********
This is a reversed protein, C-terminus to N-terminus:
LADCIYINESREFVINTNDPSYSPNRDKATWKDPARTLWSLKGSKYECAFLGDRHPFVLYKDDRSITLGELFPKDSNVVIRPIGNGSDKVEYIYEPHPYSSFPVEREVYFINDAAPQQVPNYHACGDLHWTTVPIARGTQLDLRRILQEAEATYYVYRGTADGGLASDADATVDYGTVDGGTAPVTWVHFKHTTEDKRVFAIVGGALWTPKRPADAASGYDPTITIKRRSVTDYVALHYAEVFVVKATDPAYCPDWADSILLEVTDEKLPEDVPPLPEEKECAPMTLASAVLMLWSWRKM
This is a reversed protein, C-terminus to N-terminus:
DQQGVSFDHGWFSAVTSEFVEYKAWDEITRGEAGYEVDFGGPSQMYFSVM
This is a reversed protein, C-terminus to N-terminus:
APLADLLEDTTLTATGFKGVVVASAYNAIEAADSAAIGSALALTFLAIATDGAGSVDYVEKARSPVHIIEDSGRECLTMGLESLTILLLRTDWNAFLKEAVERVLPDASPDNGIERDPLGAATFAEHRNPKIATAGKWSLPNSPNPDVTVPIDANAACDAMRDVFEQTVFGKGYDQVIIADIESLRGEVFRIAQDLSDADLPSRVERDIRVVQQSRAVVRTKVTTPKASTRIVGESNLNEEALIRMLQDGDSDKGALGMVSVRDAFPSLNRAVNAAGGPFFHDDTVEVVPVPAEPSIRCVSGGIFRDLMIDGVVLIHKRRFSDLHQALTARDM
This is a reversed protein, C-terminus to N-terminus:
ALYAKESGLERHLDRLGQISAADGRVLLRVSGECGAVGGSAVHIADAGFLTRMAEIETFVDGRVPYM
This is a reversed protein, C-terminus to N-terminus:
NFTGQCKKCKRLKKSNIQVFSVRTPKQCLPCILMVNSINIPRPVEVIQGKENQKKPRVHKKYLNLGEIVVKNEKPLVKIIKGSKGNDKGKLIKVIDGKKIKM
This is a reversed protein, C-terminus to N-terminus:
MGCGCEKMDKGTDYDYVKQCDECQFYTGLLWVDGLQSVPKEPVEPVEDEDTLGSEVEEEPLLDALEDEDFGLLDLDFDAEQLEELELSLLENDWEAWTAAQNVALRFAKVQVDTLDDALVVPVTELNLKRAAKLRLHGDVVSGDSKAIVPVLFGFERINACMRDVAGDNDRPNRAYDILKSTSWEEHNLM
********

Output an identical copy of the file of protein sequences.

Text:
This is a reversed protein, C-terminus to N-terminus:
LADCIYINESREFVINTNDPSYSPNRDKATWKDPARTLWSLKGSKYECAFLGDRHPFVLYKDDRSITLGELFPKDSNVVIRPIGNGSDKVEYIYEPHPYSSFPVEREVYFINDAAPQQVPNYHACGDLHWTTVPIARGTQLDLRRILQEAEATYYVYRGTADGGLASDADATVDYGTVDGGTAPVTWVHFKHTTEDKRVFAIVGGALWTPKRPADAASGYDPTITIKRRSVTDYVALHYAEVFVVKATDPAYCPDWADSILLEVTDEKLPEDVPPLPEEKECAPMTLASAVLMLWSWRKM
This is a reversed protein, C-terminus to N-terminus:
DQQGVSFDHGWFSAVTSEFVEYKAWDEITRGEAGYEVDFGGPSQMYFSVM
This is a reversed protein, C-terminus to N-terminus:
APLADLLEDTTLTATGFKGVVVASAYNAIEAADSAAIGSALALTFLAIATDGAGSVDYVEKARSPVHIIEDSGRECLTMGLESLTILLLRTDWNAFLKEAVERVLPDASPDNGIERDPLGAATFAEHRNPKIATAGKWSLPNSPNPDVTVPIDANAACDAMRDVFEQTVFGKGYDQVIIADIESLRGEVFRIAQDLSDADLPSRVERDIRVVQQSRAVVRTKVTTPKASTRIVGESNLNEEALIRMLQDGDSDKGALGMVSVRDAFPSLNRAVNAAGGPFFHDDTVEVVPVPAEPSIRCVSGGIFRDLMIDGVVLIHKRRFSDLHQALTARDM
This is a reversed protein, C-terminus to N-terminus:
ALYAKESGLERHLDRLGQISAADGRVLLRVSGECGAVGGSAVHIADAGFLTRMAEIETFVDGRVPYM
This is a reversed protein, C-terminus to N-terminus:
NFTGQCKKCKRLKKSNIQVFSVRTPKQCLPCILMVNSINIPRPVEVIQGKENQKKPRVHKKYLNLGEIVVKNEKPLVKIIKGSKGNDKGKLIKVIDGKKIKM
This is a reversed protein, C-terminus to N-terminus:
MGCGCEKMDKGTDYDYVKQCDECQFYTGLLWVDGLQSVPKEPVEPVEDEDTLGSEVEEEPLLDALEDEDFGLLDLDFDAEQLEELELSLLENDWEAWTAAQNVALRFAKVQVDTLDDALVVPVTELNLKRAAKLRLHGDVVSGDSKAIVPVLFGFERINACMRDVAGDNDRPNRAYDILKSTSWEEHNLM